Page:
6. Lake Llanquihue
Also in the Lake District is Lake Llanquihue – Chile’s second largest inland body of water. On the shores of this lake is perched pretty Puerto Varas. Known as “The city of roses”, Puerto Varas has numerous buildings reflecting its German settler heritage, as well as a view of Osorno volcano – a view so perfect that you’ll find yourself stopping and staring at it from the town’s sublime waterfront. Take a bus or tour to picturesque Petrohué Falls where you’ll find raging water, calm lakes, and yes, more volcanoes.
Gorgeous Zapallar is a town just north of Valparaiso which attracts Chile’s rich and famous. It’s laid out beside a rocky cove and sandy beaches, over which mansions look out towards the Pacific. Take a stroll along the coast and spot endangered Peruvian pelicans. Keep going and you’ll get to Isla Los Pinguinos, where you can watch Humboldt Penguins frolicking in the sea.
8. Torres Del Paine
Best explored by foot along the famous W trek, Torres Del Paine National Park is a wonderland of mountains, lakes, and forests. The mountains here are particularly spiky (hence ‘Torres’, or ‘Towers’), none more so than Torres d’Agostini, Torres Central and Torres Monzino which point finger-like up to 2,500 metres into the Chilean sky. Visitors will also get a peak at the Southern Patagonian Ice Field – the world’s second largest ice field outside of the poles – where it forms into the Dickson, Grey and Tyndall glaciers. You’ll probably see guanacos close to the entrance of the park. If you’re really lucky you may even see a puma.
9. Chilean Fjords
Take the Navimag ferry from Puerto Natales to Puerto Montt and you’ll be undertaking a 4-night journey through some of the most incredible scenery on Earth. Countless mountains and volcanoes appear along the route as you glide by, with hardly any signs of human habitation. In fact, the only stop along the way is at Puerto Eden, a village of under 200 people that can only be accessed via the ferry.
Far more common than humans is the plethora of birdlife, among which you may see albatross and petrels. Beneath the water it’s not uncommon to spot dolphins and whales. Roughly halfway among is the Messier Channel where you’ll see the partially submerged wreck of the Capitán Leonidas ship. There are also points at which you may see that distant Southern Patagonian Ice Field, but perhaps the most thrilling part of the journey is when the ship has to navigate particularly narrow channels where it feels as though you could reach and almost touch land.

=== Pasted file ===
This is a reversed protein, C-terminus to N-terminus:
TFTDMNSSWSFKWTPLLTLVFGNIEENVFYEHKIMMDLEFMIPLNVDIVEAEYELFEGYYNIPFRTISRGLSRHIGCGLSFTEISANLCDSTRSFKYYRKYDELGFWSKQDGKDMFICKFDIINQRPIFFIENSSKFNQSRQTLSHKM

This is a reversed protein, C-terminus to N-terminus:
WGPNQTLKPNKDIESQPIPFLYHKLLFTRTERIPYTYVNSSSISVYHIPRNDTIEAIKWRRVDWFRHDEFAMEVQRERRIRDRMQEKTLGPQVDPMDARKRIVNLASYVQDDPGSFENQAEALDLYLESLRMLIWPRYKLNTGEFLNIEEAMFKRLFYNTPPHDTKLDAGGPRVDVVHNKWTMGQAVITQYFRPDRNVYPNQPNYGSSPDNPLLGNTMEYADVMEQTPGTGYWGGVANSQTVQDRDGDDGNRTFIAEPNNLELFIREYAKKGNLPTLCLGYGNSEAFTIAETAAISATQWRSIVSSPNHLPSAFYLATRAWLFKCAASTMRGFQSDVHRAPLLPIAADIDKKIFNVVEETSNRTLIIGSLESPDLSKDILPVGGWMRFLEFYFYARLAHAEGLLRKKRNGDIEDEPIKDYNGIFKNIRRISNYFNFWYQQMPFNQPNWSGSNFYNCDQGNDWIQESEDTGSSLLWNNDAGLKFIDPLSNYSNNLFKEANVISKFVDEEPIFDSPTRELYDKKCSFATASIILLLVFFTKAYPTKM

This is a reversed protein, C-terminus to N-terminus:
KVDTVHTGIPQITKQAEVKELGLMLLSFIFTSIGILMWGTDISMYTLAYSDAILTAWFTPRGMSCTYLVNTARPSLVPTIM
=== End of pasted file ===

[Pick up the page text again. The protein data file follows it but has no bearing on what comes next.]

10. Cajón del Maipo
The arid Maipo canyon is a short drive from the capital, Santiago, and gifts visitors with awesome views of the Andes. Dotted along the canyon are patches of green where irrigation feeds green lawns and walnut tree groves. Embark on a horseback ride through forests, rivers and vineyards. If you’re feeling fit then trek up to El Morado lookout for some truly spectacular mountain scenery.
11. Tierra Del Fuego
This southern tip of South America is shared with Argentina, and the next land mass you’ll come to if you continue south is Antarctica. Although not quite as cold as the White Continent, Tierra Del Fuego is still a land of cool summers and freezing winters. The rocky landscape is pounded by weather brought in by the Atlantic, Pacific, and Beagle Channel and astounds visitors with its wild beauty. But the starkness belies the wildlife which can be found here, not least the huge King Penguins (join a tour to go see them). Porvenir is a fascinating little town with stark scenery that was once the home of the Selk’Nam people, who sadly were the victims of colonialist genocide.
12. Santa Cruz
The winelands of Santa Cruz are the perfect contrast to icy Tierra Del Fuego, and yet another illustration of the contrasting beauty of Chile. Rolling grasslands, Andean foothills and vast vineyards fill the landscape, and it’s those vineyards which pull in most visitors. Quite rightly, too, as here is produced some of the best wine in the world, which you can enjoy in sumptuous splendour at wineries such as Clos Apalta Lapostolle, where you can look out from its huge windows over the very grapes that become the delicious drink you will undoubtedly be sampling.